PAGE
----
- Tiago Forte
- commonplace books
- behavioral economics
- writing for understanding
- cognitive bias
- putting in the work
- May 2022
The second way that people use their Second Brain is to connectideas together. Their Second Brain evolves from being primarily amemory tool to becoming a thinking tool. A piece of advice from amentor comes in handy as they encounter a similar situation on adifferent team. An illuminating metaphor from a book finds its wayinto a presentation they’re delivering. The ideas they’ve capturedbegin gravitating toward each other and cross-pollinating.
Missing from this description is the work that is involved in revisting, re-reading, and interacting with your notes. This is not an easy process, but this paragraph belies the work involved and makes it seem "magical" with the use of the words 'illuminating', 'gravitating', 'cross-pollinating' which are all external processes or forces that don't require work from the individual.
- Feb 2022
If we put effort into the attempt of retrievinginformation, we are much more likely to remember it in the long run,even if we fail to retrieve it without help in the end (Roediger andKarpicke 2006)
Learning requires effort, because we have to think to understandand we need to actively retrieve old knowledge to convince ourbrains to connect it with new ideas as cues. To understand howgroundbreaking this idea is, it helps to remember how much effortteachers still put into the attempt to make learning easier for theirstudents by prearranging information, sorting it into modules,categories and themes. By doing that, they achieve the opposite ofwhat they intend to do. They make it harder for the student to learnbecause they set everything up for reviewing, taking away theopportunity to build meaningful connections and to make sense ofsomething by translating it into one’s own language. It is like fastfood: It is neither nutritious nor very enjoyable, it is just convenient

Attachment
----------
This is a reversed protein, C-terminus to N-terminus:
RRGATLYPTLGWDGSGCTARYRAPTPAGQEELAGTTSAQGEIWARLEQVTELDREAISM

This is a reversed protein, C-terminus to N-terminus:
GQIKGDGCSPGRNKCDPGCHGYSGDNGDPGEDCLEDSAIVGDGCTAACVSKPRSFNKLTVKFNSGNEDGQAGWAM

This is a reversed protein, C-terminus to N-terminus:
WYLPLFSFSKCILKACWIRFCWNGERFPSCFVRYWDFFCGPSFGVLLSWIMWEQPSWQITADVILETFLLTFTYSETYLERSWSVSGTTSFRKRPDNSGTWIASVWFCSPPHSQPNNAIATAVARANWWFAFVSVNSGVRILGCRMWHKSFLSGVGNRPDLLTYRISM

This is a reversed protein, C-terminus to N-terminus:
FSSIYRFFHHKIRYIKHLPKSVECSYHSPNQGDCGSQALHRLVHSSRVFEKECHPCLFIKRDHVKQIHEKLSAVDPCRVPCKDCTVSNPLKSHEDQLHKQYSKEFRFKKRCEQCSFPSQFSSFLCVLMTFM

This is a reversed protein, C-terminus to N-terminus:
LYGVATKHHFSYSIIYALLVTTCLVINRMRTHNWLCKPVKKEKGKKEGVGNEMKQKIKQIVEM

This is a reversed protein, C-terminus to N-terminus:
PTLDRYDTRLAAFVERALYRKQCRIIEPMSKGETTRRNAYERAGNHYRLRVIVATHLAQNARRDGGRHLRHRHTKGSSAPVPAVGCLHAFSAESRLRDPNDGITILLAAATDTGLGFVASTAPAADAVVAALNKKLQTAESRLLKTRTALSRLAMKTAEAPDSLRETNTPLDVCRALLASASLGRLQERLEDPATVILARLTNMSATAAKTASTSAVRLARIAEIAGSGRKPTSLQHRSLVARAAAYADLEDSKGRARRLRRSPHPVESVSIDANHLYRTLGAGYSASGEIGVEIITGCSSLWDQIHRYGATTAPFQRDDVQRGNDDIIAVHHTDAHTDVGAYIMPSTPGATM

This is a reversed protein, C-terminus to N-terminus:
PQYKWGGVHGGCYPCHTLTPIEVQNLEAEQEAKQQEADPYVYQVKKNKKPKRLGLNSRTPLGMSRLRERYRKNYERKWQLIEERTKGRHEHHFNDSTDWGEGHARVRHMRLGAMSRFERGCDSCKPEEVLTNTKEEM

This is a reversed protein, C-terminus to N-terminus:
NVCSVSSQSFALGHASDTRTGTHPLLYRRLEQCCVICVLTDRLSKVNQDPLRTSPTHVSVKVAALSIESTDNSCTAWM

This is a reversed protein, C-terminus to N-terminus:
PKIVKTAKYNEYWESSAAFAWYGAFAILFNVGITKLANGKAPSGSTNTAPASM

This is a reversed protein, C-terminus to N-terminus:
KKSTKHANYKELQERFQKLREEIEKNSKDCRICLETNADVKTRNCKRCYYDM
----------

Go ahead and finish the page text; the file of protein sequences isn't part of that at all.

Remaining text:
Some of the effort that teachers put into their educational resources in an attempt to make learning faster and more efficient is actually taking away the actual learning opportunities of the students to sort, arrange, and make meaningful connections between the knowledge and to their own prior knowledge bases.